How Much Physical Activity Should I Get?

The important thing about physical activity is that you do some. Depending on your current state of health, the amount and intensity recommended may vary a bit.

For overall cardiovascular health, the American Heart Association recommends at least 150 minutes of moderate intensity physical activity a week. That can be broken down to at least 30 minutes per day, five times a week. Or, you can shorten the amount of time by exercising more vigorously: at least 75 minutes of vigorous exercise per week, (which can be broken down into 25 minutes at least three days per week) or a combination of the two. Activities should be done in blocks of at least 10 minutes and throughout the week.

If you’re working on lowering your blood pressure and/or LDL cholesterol, the recommendation is a little different. Try to average 40 minutes of moderate- to vigorous-intensity aerobic activity three or four times per week.

If you’re managing other serious or chronic conditions or if you have specific medical questions or concerns, talk with your medical team about the best physical activity plan for you.

Moderate vs. Vigorous

Any activity is better than no activity, but movement that raises your heart rate and challenges your muscles affords the most benefits. But how do you know how moderate or vigorous the activity you’re engaging in is?

Moderate activity means that your heart is beating faster. You can still carry on a conversation, but you’ll be breathing heavier. And you’ll notice that you’re starting to sweat.

According to the U.S. Department of Human Services 2008 Physical Activity Guidelines for Americans, examples of moderate are: Walking at a brisk pace, riding a bike slower than 10 miles per hour, water aerobics, doubles tennis, ballroom dancing, general gardening.

Vigorous activity is higher intensity and feels more taxing: Your heart is probably beating much faster. Although you can carry on a conversation, you will find yourself pausing to take a breath.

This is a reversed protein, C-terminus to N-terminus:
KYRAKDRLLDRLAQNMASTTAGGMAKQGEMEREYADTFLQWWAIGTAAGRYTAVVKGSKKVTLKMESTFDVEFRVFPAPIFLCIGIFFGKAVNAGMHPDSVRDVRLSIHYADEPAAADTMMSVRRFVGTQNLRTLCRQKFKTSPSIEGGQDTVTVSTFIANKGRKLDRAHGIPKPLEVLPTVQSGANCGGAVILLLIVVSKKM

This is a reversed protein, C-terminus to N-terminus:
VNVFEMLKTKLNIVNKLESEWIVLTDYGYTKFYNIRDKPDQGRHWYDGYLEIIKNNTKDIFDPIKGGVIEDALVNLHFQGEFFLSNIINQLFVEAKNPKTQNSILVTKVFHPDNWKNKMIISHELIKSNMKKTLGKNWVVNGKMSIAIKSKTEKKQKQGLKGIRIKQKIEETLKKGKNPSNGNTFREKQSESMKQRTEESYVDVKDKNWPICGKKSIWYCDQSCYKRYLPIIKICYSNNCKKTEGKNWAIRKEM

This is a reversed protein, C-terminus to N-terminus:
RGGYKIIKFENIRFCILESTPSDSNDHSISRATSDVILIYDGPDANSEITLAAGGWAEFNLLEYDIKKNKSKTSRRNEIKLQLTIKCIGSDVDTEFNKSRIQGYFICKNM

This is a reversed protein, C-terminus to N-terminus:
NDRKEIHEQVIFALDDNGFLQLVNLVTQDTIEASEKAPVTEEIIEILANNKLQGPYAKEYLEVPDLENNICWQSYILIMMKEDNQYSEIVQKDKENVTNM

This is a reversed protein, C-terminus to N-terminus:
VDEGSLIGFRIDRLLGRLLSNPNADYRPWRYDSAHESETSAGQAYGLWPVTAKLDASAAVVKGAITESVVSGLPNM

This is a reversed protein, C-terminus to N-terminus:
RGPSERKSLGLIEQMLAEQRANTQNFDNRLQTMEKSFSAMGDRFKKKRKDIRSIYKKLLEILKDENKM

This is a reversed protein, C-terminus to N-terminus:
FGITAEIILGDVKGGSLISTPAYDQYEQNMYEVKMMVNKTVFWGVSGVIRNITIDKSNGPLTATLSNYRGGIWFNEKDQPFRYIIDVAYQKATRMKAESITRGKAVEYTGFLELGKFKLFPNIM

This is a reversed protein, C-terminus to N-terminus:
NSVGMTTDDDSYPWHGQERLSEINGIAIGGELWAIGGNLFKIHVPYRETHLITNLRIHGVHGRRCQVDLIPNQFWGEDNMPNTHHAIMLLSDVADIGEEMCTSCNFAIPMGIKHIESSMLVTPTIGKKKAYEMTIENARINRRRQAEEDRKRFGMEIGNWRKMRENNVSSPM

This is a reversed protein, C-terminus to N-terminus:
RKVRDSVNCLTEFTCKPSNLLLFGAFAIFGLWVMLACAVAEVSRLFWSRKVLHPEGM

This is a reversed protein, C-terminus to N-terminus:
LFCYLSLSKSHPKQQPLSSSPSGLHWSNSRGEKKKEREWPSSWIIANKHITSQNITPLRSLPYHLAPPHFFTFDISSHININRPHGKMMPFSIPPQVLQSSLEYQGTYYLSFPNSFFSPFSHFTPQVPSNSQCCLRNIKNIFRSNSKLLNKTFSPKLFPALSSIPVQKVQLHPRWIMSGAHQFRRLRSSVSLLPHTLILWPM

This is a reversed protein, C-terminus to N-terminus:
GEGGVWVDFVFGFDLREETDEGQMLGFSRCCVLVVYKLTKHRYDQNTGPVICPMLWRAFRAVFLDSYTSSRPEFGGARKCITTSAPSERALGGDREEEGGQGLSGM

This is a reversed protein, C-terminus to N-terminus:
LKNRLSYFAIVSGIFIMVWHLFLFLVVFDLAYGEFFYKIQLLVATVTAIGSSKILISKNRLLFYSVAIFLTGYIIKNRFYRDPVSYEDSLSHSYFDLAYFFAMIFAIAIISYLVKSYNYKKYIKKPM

Examples from the 2008 Physical Activity Guidelines include: Racewalking, running/jogging, singles tennis, swimming laps, biking 10 miles per hour or faster, jumping rope, heavy gardening (continuous digging or hoeing that increases the heart rate), hiking up a hill or with a heavy backpack.

Visit to understand more about the differences in moderate- and vigorous-intensity activity and how to know what your intensity-level is while being physically active.

Edit ModuleShow Tags

AD. American Heart Association logo. Know your blood pressure numbers. And what they mean. Gain Control. button: learn more.


AD: American Heart Association logo. American Diabetes Association logo. Checked box. I'd like to take care of my diabetes and lower my risk of heart disease and stroke. Know Diabetes by Heart logo. Button: Join Now


AD. American Heart Association Support Network. Everyone's diagnosis story is different and sharing yours can help others. Join the Support Network and share your experience.


AD: American Heart Association logo. Symptoms. Always feeling tired isn't normal. Learn the signs of Heart Valve Disease.


AD. American Heart Association logo. Know your blood pressure numbers. And what they mean. Gain Control. button: learn more.


Edit ModuleShow Tags

Special Topic Supplements

Edit ModuleShow Tags


Heart News

Heart health news you can use about new scientific findings, public policy, programs and resources.


Articles, poems and art submitted by heart disease survivors and their loved ones.

Life's Simple 7

Improving your health is as easy as minding seven simple health factors and behaviors. Tips and information to help you improve your health and enhance your quality of life.

Life Is Why

Everyone has a reason to live a longer, healthier life. These heart patients, their loved ones and others share their 'whys'. We'd love for you to share yours, too!

Simple Cooking

Cooking at home can be a daunting task, but a rewarding one for your diet and lifestyle (and your wallet). Making small changes in your diet is important to your heart health. Here are simple, healthy and affordable recipes and cooking tips.